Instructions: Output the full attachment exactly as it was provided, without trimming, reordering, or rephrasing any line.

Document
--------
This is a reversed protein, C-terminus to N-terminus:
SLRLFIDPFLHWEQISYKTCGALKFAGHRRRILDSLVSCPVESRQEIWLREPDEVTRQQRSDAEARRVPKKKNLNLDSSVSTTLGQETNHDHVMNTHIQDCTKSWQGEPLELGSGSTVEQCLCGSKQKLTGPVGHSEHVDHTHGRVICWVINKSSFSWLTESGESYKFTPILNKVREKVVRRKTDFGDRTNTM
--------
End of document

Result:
This is a reversed protein, C-terminus to N-terminus:
SLRLFIDPFLHWEQISYKTCGALKFAGHRRRILDSLVSCPVESRQEIWLREPDEVTRQQRSDAEARRVPKKKNLNLDSSVSTTLGQETNHDHVMNTHIQDCTKSWQGEPLELGSGSTVEQCLCGSKQKLTGPVGHSEHVDHTHGRVICWVINKSSFSWLTESGESYKFTPILNKVREKVVRRKTDFGDRTNTM